UN@ est une plateforme d'édition de livres numériques pour les presses universitaires de Nouvelle-Aquitaine

Collection : DANA_12

After thousands of years of exclusively grinding with a to and fro motion, several new types of mills appeared and evolved in the Mediterranean during the last millennium BC.
The hopper rubber is a grinding tool associated with the spread of the ancient Greek world throughout the Mediterranean. Its presence is certified at certain Greek or Greek-influenced sites in the southeast of France during the second half of first millennium BC (Py 1992; Chausserie-Laprée 1998; Frankel 2003; Jaccottey et al. 2013).
The 1st millennium BC in the western Mediterranean was a period marked by significant social and economic changes. Deriving from a surge of connections within the Mediterranean, these changes are evidenced by new settlement patterns, technological innovations and the emergence of complex social and political organisations.
The oldest rotary mills in the Mediterranean and Europe which have been widely published (e.g., Alonso 1999, 2015; Alonso & Frankel 2017) are recorded in the middle of the 1st millennium BC in the framework of the dawn of the Iberian Civilisation (Early Iberian period) throughout the northeast of the Iberian Peninsula to the south of France.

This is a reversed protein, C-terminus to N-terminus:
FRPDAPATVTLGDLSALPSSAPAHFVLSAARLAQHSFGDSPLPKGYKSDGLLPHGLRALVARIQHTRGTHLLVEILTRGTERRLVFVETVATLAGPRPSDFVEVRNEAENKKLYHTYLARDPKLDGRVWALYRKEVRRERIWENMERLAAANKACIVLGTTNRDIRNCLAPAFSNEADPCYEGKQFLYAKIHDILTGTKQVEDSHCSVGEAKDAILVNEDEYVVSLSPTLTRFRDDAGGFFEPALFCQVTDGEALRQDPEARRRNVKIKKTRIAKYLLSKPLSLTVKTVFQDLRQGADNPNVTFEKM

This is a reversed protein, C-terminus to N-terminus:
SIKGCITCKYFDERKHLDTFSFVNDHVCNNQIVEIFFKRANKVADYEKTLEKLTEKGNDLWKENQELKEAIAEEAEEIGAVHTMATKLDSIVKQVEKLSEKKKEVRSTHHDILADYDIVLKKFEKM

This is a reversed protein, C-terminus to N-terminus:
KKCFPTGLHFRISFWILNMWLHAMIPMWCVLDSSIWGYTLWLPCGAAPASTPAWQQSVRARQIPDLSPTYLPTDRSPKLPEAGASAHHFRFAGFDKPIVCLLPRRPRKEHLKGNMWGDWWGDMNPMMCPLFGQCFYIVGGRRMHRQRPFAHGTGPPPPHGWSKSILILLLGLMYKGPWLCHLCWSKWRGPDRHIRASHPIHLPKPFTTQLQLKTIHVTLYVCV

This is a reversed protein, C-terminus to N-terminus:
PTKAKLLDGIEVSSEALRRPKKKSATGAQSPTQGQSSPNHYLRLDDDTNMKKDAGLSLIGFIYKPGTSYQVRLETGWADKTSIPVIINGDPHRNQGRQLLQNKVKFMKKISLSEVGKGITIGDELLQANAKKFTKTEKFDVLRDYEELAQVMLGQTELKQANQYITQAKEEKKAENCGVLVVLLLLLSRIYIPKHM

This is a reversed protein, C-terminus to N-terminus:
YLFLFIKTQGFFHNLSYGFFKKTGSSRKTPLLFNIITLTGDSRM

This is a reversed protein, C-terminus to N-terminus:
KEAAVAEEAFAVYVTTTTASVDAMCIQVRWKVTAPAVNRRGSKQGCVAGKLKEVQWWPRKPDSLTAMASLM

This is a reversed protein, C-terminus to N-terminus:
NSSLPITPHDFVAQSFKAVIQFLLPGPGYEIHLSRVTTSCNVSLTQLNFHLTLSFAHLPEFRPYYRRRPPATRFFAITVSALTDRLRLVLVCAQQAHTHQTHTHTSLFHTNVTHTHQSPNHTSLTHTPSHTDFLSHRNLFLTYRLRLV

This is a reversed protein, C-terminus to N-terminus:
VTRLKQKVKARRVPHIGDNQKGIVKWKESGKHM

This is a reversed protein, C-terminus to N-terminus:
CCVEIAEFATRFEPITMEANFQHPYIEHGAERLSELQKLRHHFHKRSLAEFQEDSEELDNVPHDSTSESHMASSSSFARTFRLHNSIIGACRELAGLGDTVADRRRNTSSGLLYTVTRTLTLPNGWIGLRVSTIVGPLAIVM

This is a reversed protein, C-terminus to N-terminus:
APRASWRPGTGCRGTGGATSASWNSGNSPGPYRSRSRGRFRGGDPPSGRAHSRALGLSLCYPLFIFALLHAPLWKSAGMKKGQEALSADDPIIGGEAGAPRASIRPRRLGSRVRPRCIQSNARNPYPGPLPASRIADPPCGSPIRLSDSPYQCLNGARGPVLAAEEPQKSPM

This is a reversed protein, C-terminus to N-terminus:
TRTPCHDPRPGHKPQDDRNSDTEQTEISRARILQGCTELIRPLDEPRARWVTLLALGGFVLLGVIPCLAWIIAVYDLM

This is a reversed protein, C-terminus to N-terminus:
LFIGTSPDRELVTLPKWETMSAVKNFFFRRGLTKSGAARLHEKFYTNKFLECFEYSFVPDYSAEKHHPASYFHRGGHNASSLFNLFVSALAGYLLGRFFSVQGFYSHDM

The Lez River Valley runs roughly from north to south through Languedoc’s coastal plain to the east of Montpellier. The Late Bronze Age oppidum of Sextantio at the foot of the first limestone massiFs a few kilometres inland is this valley’s first major Protohistoric occupation.
The grinding tools from Protohistory to Late Antiquity along France’s Mediterranean coastline have not, to date, been the object of a systematic survey. This renders the current study of nearly 200 grinding stones unearthed during different excavations of the Greek colony of Olbia de Provence even more relevant.
Hundreds of querns and mills have been recovered and recorded from all stratigraphic phases at the site Tel Zayit (1999-2011) during the nine excavation seasons.
Ground stones throughout prehistory served to produce, process and store sources of subsistence as well as to manufacture other stone tools (Fig. 1).
Numerous studies of the last decades have emphasised the potential of volcanic grinding stones in unravelling past Mediterranean exchange networks and trade routes.
The city and its relationship with the countryside is undoubtedly the process that most often characterises Mediterranean Antiquity. This relates to Phoenician and Punic ports (both eastern and western), Etruscan centres, Greek poleis and Roman civitates as well as Iberian and Celtic fortresses and oppida.
The session Querns and Mills in Mediterranean Antiquity: Tradition and Innovation during the First Millennium BC was organised in the framework of the annual conference held in Barcelona (2018) by the European Association of Archaeologists (EAA).
Retour en haut
Aller au contenu principal